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Four Calling Birds, Three French Hens, Two Turtledoves...
Calling all birdwatchers! Mark your calendars because in one week, starting on December 14th, there is a chance to count birds to participate in Audubon’s 112th Annual Christmas Bird Count (CBC)! The CBC is an early-winter bird census that takes place all over the world.
The story behind the count dates back to 1900 when Frank Chapman, an ornithologist at the American Natural History Museum, decided rather than shooting birds and other animals to see which hunters could amass the biggest pile it would be more fun to simply count the birds. It was probably one of the earliest forms of modern conservation.
Last year’s CBC was a record breaker with 62,624 people tallying over 60 million birds. It was a global wide effort with counts in all fifty states, all of Canada’s provinces, 107 count circles in Latin America, the Caribbean, and the Pacific Islands. Haiti supplied it’s first count ever last year as well.
Audubon’s Chief Scientist, Gary Langham says the CBC is a “globally recognized example of crowd-science” which is another term for crowdsourcing. The yearly count has been a great help to scientists who use the wealth of data culled by the birding community for peer-reviewed studies and to report on how climate change is affecting bird populations worldwide. The information also helps determine which birds are in peril and need to be placed on a Watch List to start developing ways to protect them.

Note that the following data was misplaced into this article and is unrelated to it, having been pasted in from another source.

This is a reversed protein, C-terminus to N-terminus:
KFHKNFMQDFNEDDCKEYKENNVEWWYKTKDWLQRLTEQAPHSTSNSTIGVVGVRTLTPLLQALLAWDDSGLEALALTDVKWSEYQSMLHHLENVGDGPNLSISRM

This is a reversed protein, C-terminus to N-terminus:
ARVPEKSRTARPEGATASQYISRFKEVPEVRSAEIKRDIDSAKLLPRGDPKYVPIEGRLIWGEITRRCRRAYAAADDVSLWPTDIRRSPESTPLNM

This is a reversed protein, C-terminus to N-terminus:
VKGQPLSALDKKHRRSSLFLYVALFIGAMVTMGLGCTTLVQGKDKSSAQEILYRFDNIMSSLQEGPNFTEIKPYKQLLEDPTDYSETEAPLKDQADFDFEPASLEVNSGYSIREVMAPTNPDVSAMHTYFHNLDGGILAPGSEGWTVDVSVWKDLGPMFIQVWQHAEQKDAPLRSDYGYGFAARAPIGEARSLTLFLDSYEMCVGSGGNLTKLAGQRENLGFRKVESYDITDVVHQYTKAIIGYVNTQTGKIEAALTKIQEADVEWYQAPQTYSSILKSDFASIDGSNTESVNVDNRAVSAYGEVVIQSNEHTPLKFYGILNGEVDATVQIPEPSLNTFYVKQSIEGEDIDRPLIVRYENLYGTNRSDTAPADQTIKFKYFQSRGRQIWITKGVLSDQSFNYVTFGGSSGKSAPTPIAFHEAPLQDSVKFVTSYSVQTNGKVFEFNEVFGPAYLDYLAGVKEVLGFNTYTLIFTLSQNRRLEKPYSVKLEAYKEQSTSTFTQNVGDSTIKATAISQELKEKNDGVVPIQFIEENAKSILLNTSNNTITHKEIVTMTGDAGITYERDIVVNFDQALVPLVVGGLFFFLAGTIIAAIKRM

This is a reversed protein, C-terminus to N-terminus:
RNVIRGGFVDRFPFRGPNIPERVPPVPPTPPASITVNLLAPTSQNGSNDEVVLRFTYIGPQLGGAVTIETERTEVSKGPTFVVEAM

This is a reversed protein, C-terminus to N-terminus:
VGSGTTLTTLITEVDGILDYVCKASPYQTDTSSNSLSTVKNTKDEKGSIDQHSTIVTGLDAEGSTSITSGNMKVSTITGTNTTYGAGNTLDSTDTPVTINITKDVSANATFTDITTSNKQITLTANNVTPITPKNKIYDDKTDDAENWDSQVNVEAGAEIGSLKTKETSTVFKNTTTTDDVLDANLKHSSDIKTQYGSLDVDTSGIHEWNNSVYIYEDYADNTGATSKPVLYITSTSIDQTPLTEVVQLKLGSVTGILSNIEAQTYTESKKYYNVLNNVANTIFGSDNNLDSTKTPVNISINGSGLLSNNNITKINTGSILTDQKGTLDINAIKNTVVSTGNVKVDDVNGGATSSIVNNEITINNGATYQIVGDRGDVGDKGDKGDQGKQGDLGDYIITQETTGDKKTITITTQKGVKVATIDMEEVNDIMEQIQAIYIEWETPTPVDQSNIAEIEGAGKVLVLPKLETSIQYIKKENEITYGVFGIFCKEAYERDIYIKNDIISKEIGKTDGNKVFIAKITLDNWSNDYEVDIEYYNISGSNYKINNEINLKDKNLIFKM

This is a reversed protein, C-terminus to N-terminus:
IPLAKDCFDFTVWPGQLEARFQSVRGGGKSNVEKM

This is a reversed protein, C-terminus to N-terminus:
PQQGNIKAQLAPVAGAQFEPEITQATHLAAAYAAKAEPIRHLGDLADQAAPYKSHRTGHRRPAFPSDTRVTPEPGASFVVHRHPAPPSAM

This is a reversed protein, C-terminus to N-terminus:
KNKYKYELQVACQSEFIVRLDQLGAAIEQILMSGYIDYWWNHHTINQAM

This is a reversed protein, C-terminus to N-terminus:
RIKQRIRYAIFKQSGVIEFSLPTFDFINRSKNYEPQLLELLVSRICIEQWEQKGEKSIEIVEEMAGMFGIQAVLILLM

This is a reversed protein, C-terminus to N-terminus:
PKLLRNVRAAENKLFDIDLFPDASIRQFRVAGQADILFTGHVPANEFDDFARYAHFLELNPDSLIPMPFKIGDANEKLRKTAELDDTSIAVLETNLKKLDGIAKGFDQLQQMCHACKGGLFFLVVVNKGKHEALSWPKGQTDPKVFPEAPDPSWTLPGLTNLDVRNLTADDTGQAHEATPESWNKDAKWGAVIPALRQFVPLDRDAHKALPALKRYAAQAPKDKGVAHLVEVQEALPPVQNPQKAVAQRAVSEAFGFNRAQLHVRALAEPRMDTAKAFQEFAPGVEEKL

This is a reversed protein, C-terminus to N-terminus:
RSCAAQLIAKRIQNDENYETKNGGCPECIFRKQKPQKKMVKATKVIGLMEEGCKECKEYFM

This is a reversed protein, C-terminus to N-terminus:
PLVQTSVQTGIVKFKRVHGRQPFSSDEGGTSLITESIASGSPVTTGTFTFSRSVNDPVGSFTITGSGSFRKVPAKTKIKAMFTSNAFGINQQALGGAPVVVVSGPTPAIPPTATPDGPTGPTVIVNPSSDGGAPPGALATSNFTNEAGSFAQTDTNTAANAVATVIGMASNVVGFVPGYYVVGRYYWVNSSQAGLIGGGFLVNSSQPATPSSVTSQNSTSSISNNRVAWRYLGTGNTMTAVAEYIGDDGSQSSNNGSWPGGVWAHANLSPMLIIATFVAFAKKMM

A local count will occur on one day between December 14th through January 5th. Now would be good time to learn more about birding in general and in your local community by joining a field party to participate in a count. The count will be done in a "Count Circle" which will focus on a certain geographical area about 15 miles in diameter. Each party is led by a Count Compiler. New participants are encouraged to join an existing circle to ensure accuracy. There is a $5 fee for all field participants 19 years or older. Children 18 and under bird for free!
If your house happens to be within the boundaries of a Count Circle you can stay home and report the birds that visit your feeder for free but only if you have arranged to do so with the Compiler in advance. Otherwise the data collected will not be valid. Birding from the comfy and warm confines of your home is definitely a perk if you live in a snowy winter state. If not, you’ll need to bundle up before heading out! No matter what the weather looks like outside don’t forget your binoculars!
Visit the Audubon’s site to find your local CBC circle and to learn more about birds and how to get started birding.
1944: Camano Class Light Cargo Ship was laid down for the US Army as FS-289 at Wheeler Shipbuilding in Whitestone, NY.
1955 - 1963: Used as a cargo supply ship for the Texas Towers, a network of advanced radar stations located off the Eastern Seaboard. In 1957, Capt. Sixto Mangual was commander of the AKL-17 and in 1961 it was rechristened the USNS New Bedford. The New Bedford, sailing out of State Pier, was keeping vigil when Texas Tower No. 4 callapsed off the New Jersey coast during a January 1961 nor'easter.
2006: Design of the Tesla Turbine began on June 11, 2006. The Sea Bird was sold by Defense Reutilization and Marketing Service for commercial service.